fall 2002 ch9b

fall 2002 ch9b - If films-y 7017(347:0 Low mam;ch MODEL In...

Info iconThis preview shows pages 1–9. Sign up to view the full content.

View Full Document Right Arrow Icon
Background image of page 1

Info iconThis preview has intentionally blurred sections. Sign up to view the full version.

View Full DocumentRight Arrow Icon
Background image of page 2
Background image of page 3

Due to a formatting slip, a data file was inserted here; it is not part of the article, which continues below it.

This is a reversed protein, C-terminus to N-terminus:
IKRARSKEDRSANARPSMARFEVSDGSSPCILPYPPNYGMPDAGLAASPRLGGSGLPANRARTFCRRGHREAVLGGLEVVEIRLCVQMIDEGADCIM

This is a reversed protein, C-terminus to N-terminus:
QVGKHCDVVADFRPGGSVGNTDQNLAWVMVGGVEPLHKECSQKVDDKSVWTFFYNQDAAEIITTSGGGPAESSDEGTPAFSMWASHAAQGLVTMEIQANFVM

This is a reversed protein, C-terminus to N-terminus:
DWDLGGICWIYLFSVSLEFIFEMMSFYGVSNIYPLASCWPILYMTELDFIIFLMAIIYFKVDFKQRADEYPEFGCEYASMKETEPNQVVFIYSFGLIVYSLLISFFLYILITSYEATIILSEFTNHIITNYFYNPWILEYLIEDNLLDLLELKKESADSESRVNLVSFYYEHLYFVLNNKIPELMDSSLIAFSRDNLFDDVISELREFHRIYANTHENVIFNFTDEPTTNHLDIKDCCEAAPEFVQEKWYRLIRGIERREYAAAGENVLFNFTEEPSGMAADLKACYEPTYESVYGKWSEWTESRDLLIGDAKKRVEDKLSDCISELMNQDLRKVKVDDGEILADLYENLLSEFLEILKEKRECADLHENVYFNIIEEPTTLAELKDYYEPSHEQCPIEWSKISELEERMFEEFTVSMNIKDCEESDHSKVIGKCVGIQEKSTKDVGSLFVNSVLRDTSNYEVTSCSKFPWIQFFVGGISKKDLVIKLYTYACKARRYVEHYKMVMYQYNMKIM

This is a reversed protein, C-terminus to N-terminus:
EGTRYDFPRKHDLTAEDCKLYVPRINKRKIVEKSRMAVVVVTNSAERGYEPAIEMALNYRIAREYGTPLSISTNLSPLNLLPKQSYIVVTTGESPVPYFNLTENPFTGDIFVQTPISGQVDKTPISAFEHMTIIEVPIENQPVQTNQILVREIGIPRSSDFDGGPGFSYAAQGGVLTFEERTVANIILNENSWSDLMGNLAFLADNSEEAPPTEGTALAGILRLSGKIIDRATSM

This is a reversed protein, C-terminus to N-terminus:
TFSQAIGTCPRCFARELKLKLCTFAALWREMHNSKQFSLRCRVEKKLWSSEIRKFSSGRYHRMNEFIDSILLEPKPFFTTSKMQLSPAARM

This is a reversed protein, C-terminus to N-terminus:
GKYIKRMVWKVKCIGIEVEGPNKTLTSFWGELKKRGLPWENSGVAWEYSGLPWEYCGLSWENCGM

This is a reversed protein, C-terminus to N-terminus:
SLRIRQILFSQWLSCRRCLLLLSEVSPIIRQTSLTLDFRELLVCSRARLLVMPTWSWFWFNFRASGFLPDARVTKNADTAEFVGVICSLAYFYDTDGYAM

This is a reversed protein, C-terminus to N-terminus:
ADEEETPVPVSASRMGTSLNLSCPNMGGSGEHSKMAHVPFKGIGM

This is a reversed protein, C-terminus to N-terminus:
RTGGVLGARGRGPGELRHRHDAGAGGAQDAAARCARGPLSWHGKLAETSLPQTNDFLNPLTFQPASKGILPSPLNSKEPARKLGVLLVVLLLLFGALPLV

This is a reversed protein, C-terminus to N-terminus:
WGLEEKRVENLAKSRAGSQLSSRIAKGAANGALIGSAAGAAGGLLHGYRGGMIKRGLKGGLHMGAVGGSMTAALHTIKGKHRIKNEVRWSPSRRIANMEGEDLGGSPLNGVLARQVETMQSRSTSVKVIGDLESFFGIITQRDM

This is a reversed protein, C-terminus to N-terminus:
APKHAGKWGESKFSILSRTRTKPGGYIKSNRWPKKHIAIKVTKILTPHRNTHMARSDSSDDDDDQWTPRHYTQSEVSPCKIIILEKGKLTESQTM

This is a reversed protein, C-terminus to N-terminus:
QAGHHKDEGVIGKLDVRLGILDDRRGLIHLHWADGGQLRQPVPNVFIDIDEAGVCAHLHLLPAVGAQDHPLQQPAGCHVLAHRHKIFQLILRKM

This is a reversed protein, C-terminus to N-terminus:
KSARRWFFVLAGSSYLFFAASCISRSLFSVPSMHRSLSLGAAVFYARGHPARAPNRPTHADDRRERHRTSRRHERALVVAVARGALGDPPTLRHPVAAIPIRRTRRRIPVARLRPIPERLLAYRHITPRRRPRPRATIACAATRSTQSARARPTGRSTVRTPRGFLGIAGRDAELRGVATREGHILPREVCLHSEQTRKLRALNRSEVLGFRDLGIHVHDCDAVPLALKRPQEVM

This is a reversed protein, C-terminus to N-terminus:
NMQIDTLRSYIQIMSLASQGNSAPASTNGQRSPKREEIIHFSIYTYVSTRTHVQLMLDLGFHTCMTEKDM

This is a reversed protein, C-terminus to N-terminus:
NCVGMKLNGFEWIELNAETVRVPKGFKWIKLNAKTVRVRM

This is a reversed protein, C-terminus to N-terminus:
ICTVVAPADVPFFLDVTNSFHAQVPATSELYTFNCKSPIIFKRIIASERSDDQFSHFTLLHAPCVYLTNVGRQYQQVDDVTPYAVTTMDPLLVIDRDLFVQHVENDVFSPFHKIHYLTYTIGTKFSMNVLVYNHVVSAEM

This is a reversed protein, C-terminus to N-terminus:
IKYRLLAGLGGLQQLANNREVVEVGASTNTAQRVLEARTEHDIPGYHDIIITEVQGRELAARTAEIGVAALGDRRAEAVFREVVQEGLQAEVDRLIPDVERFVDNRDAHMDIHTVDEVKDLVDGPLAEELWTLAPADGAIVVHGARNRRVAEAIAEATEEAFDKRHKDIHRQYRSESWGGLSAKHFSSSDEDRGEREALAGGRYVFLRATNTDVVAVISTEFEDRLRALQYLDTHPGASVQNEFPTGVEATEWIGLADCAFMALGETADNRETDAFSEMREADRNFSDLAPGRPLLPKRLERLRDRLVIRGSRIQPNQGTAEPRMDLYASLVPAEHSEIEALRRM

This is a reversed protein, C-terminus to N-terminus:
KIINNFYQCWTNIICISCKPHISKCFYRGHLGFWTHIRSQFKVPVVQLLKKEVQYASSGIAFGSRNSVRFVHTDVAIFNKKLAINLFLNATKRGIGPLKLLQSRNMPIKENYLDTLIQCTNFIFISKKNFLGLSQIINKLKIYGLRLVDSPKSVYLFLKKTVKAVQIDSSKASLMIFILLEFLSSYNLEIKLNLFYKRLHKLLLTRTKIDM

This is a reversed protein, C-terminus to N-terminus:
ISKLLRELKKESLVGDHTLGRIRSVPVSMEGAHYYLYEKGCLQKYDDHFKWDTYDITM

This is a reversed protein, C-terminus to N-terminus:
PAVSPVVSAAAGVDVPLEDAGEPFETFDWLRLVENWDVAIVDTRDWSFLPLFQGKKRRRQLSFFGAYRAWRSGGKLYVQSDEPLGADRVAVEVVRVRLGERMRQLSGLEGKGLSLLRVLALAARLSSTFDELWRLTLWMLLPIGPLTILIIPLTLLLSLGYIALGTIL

Info iconThis preview has intentionally blurred sections. Sign up to view the full version.

View Full DocumentRight Arrow Icon
Background image of page 4
Background image of page 5

Info iconThis preview has intentionally blurred sections. Sign up to view the full version.

View Full DocumentRight Arrow Icon
Background image of page 6
Background image of page 7

Info iconThis preview has intentionally blurred sections. Sign up to view the full version.

View Full DocumentRight Arrow Icon
Background image of page 8
Background image of page 9
This is the end of the preview. Sign up to access the rest of the document.